Globes
Thinking about going global? Dip your toes in with a geo-targeted marketing campaign. Image via Shutterstock.

If your company is based in North America, you’re probably marketing to North Americans. Heck, even if you’re not based in North America, you might be focusing your marketing efforts on Americans.

We do it at Unbounce. Even though we’re Canadian, we focus our marketing primarily on the USA. We even spell things the way our friendly southern neighbors do (see what I did there?). Not to mention we schedule our emails, webinars, blog posts, marketing campaigns and pretty much anything else based on North American time zones.

Unbounce holiday video screenshot
Yes, we made a Canadian-themed holiday video filled with stereotypes like plaid-wearing curlers :)

I wrote a post a few months back titled “Kick-Start Your International Marketing Strategy by Leveraging Your Content.” In it I talked about how investing in a global marketing strategy isn’t as daunting as you might think, nor is it rocket science. It’s about taking what works and doing more of it.

Part of that strategy outlined hiring a local marketer, a “mini CMO” or a full-funnel growth marketer who is also a massively talented “doer” and can crank out impossible amounts of work (like our DACH Marketing Manager, Ben Harmanus, and our Brazilian Marketing Manager, Andrea Amaral).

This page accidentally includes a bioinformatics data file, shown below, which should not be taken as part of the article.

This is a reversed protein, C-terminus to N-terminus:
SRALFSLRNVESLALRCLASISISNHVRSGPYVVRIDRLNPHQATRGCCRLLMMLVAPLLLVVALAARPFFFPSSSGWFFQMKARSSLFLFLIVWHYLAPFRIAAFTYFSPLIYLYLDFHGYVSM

But what about for places such as the UK, Ireland, Australia, New Zealand or — heck — even Canada? Do you hire a local marketer there?

Maybe you do, maybe you don’t. But what if I told you that you could implement a localized, geo-targeted digital marketing campaign without having to hire a local marketer or leave the comfort of your office?

We did it at Unbounce, and you can, too.

1. Create an online event for a specific region

The United Kingdom is Unbounce’s third largest market, right after the US and Canada. Even so, we had never done anything targeted to get more UK business. Nor had we done anything to address their unique concerns as customers (yet).

All our webinars are hosted at 11:00 am PST / 2:00 pm EST. This meant that any savvy marketer in the UK would have to watch a webinar in real-time at 7:00 pm GMT. Right between work and dinner — or wait, should I say supper?

Sure, our UK audience could always watch the recording — but what about that feeling associated with watching an event live? What about asking a question during Q&A? What about participating in the Twitter chat in real-time?

Enter UK Marketing Day.

UK Marketing Day landing page
Our UK Marketing Day landing page Made in Unbounce and integrated with Marketo.

The campaign idea was simple: to recognize the UK market by delivering something especially for them, a carefully curated online event — a virtual conference — scheduled in their time zone.